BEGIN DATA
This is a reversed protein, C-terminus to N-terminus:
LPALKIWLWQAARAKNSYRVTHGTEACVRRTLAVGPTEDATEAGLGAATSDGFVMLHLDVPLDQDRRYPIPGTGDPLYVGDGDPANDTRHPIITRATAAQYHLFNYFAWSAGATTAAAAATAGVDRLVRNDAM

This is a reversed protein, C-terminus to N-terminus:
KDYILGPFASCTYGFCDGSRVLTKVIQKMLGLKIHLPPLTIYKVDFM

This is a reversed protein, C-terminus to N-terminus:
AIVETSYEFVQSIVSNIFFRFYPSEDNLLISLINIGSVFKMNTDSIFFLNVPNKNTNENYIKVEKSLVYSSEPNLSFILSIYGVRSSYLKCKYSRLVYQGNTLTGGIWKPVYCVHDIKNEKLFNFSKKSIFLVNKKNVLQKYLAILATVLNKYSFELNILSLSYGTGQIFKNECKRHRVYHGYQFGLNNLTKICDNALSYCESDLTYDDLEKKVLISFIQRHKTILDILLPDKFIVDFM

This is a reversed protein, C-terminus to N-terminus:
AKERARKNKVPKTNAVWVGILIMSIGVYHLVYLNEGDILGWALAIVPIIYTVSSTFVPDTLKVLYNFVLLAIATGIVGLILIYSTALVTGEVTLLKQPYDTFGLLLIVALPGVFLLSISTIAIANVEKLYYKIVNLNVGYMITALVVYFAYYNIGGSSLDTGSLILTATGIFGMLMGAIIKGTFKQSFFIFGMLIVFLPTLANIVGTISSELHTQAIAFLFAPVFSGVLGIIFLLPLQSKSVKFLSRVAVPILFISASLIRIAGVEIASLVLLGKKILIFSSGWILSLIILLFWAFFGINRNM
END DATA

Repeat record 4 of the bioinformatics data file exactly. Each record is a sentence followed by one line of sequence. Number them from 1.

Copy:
This is a reversed protein, C-terminus to N-terminus:
AKERARKNKVPKTNAVWVGILIMSIGVYHLVYLNEGDILGWALAIVPIIYTVSSTFVPDTLKVLYNFVLLAIATGIVGLILIYSTALVTGEVTLLKQPYDTFGLLLIVALPGVFLLSISTIAIANVEKLYYKIVNLNVGYMITALVVYFAYYNIGGSSLDTGSLILTATGIFGMLMGAIIKGTFKQSFFIFGMLIVFLPTLANIVGTISSELHTQAIAFLFAPVFSGVLGIIFLLPLQSKSVKFLSRVAVPILFISASLIRIAGVEIASLVLLGKKILIFSSGWILSLIILLFWAFFGINRNM